When both sides of politics committed to phase in a national bowel cancer screening program in 2004, it showed that the Howard government, with its high-profile health minister Tony Abbott, and the Latham opposition, with its rising-star shadow health minister Julia Gillard, understood the extraordinary public health benefits.

So how would we have felt if we’d known that, six years and three elections later, neither a government run by Gillard nor an opposition headed by Abbott would have committed to a plan for implementing the program they pledged to introduce so long ago?

Perhaps we wouldn’t have believed it. As reported, it’s hard to imagine any other public health program with as much potential to reduce mortality and morbidity being subject to so much delay and uncertainty.

Yet here we are, after five years of intermittent, limited screening, with no published budget funding for the continuation of the program beyond June 2011 and no plan.

The program requires annual funding of more than $100 million, but with bowel cancer treatment costs set to exceed $1 billion per annum in 2011 — largely because of high-cost drugs for treating thousands of late-stage cancers that could literally be nipped in the bud if detected through screening — surely this is a blue-chip investment? Then there’s the incalculable gain of 30 deaths prevented each week.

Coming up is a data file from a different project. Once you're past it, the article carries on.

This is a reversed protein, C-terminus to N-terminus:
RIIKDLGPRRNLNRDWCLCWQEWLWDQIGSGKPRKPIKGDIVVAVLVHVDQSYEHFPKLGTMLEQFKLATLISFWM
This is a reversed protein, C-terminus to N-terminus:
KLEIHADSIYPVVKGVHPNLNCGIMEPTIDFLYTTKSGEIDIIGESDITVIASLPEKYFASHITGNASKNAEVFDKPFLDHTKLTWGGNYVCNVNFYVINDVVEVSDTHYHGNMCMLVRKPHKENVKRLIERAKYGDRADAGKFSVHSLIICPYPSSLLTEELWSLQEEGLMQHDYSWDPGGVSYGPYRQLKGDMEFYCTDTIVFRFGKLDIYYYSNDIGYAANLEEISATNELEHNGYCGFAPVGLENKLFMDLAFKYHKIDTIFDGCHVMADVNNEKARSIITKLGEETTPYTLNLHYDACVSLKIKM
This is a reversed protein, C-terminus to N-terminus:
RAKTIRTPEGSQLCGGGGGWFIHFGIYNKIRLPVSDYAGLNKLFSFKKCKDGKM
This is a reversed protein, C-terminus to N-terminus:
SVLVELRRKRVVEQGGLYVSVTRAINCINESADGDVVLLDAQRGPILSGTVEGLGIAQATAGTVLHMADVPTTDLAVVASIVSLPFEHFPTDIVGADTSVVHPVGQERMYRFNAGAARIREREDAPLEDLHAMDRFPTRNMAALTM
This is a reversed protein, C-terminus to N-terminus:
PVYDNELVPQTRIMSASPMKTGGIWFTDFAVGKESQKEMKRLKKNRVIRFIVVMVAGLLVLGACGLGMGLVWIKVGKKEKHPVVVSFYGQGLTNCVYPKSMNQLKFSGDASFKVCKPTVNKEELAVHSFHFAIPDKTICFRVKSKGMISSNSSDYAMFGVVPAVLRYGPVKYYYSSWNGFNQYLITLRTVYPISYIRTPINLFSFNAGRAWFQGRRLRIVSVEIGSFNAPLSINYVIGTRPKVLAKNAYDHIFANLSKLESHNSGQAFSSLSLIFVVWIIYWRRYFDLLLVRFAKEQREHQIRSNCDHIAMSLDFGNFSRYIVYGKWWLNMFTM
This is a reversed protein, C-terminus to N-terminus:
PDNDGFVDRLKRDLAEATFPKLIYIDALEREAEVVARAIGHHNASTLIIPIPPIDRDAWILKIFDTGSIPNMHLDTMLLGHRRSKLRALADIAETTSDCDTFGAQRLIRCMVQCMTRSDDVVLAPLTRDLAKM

On our back-of-the-envelope but nonetheless conservative estimate, a fully implemented bowel cancer screening program would cost Australia’s 11 million taxpayers less than $12 each per year. That equates to 23c each week from each taxpayer to prevent 30 Australian deaths over the same period — or less than one cent per week to save someone’s father, mother, sibling or friend from a premature bowel cancer death.

In a polity reportedly dominated by focus groups and 24-hour news grabs, taxpayers should be asked how they would feel about this use of their money. Hard to imagine anyone resenting the investment.

This Thursday, our employer, the Cancer Council, is hosting a breakfast event in federal Parliament House to promote the benefits of bowel cancer screening to your elected representatives — in the hope of bipartisan support for a program implementation plan. With a reasonable turn-out expected, we look forward to a robust discussion.

But will the major parties commit to a plan for reducing the death and disease caused by one of the nation’s most anonymous killers?

And if not, why not?

*Paul Grogan is director of advocacy for Cancer Council Australia, and Terry Slevin is education and research director at Cancer Council Western Australia